John-Michael Gariepy

Game Night, Part 3: The Quest for Vengeance

This article was originally posted at

In a far away land, in the distant future, one man musters the courage to gather an unlikely band of adventurers to battle the ancient powers of sloth and inertia. This winter, Prepare yourself for Game Night! An action-packed media sensation where cowards perish and the fierce break all the rules.

Chapter III: The Quest for Vengeance, is the third installment in the Action Packed, Rock’em and Sock’em, Game Night Series. The previous installments of this world-wide premier are located here and here.

All right! You’ve got some games, a place to play and friends! They’re itching to play the latest game you picked up, and you’ve made a schedule that makes everyone happy. All you have to do is get together and play!

Well, that’s the last article everybody! Thanks for reading Game Night, and have a good time.

What do you mean the article series isn’t over. As I’m typing this sentence there is nothing but blank space after it. What? You say you see a full article? Clearly, we’re at odds. You got what you wanted: you got a game group together. Now all you have to do is have fun while….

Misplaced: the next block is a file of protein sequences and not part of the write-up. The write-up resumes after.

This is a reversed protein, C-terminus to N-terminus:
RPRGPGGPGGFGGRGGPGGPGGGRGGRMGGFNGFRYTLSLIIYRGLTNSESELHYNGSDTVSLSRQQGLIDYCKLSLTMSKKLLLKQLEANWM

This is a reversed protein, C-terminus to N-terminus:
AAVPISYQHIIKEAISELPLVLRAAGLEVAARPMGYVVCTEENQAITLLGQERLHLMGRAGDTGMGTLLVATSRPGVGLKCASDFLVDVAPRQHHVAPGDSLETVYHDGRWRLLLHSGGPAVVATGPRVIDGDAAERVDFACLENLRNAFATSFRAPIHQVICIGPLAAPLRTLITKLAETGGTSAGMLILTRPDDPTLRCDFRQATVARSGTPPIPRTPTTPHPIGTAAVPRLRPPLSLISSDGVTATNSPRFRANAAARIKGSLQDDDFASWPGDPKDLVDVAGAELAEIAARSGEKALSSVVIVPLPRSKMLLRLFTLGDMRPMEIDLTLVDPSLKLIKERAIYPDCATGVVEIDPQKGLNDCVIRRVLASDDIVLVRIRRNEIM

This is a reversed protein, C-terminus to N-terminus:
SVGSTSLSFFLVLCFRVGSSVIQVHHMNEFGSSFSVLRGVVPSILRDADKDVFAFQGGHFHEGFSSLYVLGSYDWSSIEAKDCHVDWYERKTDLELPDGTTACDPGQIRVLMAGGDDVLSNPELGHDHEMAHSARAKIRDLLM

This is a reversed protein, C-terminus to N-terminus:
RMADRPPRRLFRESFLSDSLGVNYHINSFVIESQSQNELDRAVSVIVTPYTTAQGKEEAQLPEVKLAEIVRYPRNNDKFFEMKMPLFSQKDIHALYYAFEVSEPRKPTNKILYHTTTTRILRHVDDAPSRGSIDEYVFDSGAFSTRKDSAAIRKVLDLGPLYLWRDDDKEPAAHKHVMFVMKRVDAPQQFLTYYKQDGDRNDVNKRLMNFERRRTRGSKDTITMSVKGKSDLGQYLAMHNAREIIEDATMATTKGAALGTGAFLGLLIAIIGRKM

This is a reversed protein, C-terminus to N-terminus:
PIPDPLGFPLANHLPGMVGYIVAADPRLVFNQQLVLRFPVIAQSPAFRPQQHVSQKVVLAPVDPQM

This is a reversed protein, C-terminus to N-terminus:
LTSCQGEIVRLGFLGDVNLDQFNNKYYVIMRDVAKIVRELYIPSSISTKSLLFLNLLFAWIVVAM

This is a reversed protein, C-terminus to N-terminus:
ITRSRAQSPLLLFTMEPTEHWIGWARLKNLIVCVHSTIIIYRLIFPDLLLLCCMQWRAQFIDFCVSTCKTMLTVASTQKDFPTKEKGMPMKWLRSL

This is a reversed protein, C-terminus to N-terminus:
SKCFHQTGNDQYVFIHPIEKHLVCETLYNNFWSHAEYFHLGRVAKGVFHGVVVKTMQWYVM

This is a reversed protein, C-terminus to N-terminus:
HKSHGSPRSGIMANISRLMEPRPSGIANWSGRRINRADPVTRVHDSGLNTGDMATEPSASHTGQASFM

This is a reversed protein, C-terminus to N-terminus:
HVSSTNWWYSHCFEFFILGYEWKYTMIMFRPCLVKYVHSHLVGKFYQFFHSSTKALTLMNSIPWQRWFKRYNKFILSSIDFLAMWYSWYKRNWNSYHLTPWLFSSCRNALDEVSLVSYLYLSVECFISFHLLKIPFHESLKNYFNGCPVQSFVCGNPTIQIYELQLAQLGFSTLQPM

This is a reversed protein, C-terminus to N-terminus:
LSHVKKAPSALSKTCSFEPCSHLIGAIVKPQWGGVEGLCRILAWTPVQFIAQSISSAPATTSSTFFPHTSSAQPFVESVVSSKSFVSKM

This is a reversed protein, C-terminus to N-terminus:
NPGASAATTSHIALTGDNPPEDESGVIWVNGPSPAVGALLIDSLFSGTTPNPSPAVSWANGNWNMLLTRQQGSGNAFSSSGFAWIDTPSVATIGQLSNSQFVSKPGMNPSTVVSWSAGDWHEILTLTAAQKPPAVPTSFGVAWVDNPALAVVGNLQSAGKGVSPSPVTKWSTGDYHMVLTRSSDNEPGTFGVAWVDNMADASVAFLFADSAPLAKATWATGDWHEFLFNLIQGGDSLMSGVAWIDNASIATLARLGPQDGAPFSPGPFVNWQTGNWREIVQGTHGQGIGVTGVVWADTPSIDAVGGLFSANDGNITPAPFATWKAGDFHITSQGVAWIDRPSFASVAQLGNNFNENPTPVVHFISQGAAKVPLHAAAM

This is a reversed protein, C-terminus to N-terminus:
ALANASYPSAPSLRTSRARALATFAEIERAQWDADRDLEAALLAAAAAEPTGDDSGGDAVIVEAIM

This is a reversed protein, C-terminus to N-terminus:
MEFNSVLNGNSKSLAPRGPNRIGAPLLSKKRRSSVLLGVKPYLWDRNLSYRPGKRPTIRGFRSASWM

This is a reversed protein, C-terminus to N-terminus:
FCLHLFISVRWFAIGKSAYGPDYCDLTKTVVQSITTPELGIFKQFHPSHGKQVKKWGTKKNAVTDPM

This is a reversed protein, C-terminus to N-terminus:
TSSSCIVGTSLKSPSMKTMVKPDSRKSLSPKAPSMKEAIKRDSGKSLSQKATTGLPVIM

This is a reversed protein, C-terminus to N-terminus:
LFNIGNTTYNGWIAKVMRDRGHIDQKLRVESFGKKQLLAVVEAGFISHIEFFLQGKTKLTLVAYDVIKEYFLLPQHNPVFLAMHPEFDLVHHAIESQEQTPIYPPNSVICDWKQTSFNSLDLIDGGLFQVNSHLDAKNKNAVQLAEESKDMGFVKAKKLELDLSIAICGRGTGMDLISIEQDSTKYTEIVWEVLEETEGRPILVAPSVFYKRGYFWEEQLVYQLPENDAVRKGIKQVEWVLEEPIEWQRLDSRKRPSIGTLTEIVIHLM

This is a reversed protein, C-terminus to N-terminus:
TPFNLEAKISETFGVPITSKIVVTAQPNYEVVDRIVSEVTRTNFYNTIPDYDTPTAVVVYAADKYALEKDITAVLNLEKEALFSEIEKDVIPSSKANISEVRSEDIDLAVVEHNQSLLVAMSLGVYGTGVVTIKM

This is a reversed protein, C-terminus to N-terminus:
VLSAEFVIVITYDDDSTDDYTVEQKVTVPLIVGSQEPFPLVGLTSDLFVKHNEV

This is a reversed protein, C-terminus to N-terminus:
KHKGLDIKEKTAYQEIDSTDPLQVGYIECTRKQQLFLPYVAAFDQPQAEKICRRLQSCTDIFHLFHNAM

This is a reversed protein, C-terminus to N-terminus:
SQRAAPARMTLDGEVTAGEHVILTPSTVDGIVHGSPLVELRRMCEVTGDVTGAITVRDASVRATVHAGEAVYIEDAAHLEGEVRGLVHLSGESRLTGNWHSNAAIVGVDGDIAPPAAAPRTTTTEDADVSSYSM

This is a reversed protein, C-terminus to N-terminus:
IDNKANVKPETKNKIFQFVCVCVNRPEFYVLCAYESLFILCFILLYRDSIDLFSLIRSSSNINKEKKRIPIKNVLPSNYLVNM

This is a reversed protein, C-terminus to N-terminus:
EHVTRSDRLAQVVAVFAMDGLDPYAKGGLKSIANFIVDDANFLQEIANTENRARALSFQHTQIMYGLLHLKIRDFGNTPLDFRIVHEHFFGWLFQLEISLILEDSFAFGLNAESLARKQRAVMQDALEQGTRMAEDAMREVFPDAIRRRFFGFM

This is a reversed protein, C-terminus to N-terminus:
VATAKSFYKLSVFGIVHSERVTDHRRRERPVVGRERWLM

I guess I do have a few more things to say.

Part H: Preparation

Look, I enjoy taking risks as much of the next guy. I can be a Taoist and let The Way Things Happen guide me. If I couldn’t do that, I wouldn’t be much of a writer. Every word would be examined and accounted for, which is fine if you’re writing a toaster manual, but not good if you’re explaining to someone why toaster manuals exist.

Yes, but what does this knob labeled ‘lighter’ and ‘darker’ do?

Waiting until your friends appear before you open the box isn’t adventurous, though. It’s putting an injured rattlesnake into your pants pocket so you can bring it to the vet. You’re opening yourself to disaster. Here’s a list of things that could go wrong:

You could be missing some of the pieces.